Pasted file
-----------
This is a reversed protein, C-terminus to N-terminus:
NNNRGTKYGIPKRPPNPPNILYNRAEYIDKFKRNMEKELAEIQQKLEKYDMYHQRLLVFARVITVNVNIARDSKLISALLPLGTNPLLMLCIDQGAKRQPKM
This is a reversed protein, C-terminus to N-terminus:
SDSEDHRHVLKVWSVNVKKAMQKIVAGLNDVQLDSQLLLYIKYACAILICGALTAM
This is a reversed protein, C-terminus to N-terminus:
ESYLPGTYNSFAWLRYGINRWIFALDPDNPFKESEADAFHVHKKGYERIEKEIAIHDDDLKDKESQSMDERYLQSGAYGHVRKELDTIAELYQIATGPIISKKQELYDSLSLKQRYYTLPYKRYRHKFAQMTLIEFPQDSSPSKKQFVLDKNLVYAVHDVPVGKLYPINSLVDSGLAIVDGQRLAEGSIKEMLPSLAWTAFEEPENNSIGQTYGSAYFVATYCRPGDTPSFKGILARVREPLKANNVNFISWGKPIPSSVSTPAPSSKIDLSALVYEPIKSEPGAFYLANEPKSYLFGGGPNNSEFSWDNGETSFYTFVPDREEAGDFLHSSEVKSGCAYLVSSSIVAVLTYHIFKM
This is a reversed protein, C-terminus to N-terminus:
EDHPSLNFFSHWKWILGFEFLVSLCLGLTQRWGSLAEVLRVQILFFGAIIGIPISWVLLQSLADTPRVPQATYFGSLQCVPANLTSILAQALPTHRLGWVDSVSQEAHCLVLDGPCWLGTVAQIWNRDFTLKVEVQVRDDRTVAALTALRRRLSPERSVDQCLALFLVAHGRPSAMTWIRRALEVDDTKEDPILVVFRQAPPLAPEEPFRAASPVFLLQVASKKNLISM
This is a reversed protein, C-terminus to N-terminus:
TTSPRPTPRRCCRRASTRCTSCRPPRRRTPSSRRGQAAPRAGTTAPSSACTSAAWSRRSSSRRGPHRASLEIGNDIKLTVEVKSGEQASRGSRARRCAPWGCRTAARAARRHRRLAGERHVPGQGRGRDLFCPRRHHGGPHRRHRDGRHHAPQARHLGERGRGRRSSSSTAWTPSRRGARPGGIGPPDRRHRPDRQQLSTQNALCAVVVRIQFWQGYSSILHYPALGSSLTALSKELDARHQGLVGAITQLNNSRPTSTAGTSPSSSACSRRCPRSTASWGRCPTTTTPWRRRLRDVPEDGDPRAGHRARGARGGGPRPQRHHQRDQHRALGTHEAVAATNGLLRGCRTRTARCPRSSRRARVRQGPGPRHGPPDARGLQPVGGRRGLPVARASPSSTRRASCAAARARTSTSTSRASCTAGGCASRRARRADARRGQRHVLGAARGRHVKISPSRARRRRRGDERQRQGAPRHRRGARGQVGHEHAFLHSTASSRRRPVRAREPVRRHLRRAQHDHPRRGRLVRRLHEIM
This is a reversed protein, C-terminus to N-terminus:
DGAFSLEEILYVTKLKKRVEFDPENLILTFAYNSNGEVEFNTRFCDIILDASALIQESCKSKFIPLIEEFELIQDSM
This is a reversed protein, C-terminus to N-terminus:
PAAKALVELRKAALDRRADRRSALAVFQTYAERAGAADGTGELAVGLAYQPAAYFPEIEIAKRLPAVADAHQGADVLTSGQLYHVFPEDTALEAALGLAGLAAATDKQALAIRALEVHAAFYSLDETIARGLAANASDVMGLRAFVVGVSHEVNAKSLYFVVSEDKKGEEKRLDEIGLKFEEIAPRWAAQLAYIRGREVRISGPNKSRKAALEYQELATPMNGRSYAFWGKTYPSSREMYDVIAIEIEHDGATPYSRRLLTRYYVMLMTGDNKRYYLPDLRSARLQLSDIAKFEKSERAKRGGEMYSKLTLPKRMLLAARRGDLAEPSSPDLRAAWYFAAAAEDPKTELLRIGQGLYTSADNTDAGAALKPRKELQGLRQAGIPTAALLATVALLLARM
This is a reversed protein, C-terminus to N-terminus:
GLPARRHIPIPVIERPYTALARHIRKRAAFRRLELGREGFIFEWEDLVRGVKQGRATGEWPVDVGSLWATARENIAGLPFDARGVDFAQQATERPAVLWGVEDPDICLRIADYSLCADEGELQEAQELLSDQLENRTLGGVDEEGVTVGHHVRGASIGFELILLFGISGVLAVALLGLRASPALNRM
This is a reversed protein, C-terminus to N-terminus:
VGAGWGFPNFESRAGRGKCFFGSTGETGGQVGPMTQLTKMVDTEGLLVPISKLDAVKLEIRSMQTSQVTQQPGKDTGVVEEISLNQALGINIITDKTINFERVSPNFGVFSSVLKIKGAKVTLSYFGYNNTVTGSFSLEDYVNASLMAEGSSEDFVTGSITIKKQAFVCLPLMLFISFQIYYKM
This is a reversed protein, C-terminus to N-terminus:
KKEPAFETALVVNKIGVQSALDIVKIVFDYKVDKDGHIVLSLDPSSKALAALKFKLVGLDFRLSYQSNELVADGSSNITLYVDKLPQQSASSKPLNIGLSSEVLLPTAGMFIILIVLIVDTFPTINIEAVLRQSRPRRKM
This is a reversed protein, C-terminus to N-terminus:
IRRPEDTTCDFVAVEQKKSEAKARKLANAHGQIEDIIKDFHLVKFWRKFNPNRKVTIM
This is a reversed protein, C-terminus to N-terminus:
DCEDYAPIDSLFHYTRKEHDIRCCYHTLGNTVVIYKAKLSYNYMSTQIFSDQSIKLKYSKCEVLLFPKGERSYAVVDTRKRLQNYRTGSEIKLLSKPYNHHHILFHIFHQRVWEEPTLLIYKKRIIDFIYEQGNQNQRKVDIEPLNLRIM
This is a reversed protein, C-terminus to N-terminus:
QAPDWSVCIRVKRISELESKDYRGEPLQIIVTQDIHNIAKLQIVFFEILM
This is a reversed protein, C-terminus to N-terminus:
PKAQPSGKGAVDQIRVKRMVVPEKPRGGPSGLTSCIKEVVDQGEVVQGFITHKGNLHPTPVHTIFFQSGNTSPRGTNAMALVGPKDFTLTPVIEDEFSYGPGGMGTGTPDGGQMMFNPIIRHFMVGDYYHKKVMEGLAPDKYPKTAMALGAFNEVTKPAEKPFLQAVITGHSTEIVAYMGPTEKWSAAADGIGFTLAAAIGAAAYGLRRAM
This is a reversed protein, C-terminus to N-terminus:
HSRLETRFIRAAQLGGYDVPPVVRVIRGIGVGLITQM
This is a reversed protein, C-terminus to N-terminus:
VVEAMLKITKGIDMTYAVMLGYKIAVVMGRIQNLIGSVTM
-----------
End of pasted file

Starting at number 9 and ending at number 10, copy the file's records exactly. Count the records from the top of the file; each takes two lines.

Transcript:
This is a reversed protein, C-terminus to N-terminus:
VGAGWGFPNFESRAGRGKCFFGSTGETGGQVGPMTQLTKMVDTEGLLVPISKLDAVKLEIRSMQTSQVTQQPGKDTGVVEEISLNQALGINIITDKTINFERVSPNFGVFSSVLKIKGAKVTLSYFGYNNTVTGSFSLEDYVNASLMAEGSSEDFVTGSITIKKQAFVCLPLMLFISFQIYYKM
This is a reversed protein, C-terminus to N-terminus:
KKEPAFETALVVNKIGVQSALDIVKIVFDYKVDKDGHIVLSLDPSSKALAALKFKLVGLDFRLSYQSNELVADGSSNITLYVDKLPQQSASSKPLNIGLSSEVLLPTAGMFIILIVLIVDTFPTINIEAVLRQSRPRRKM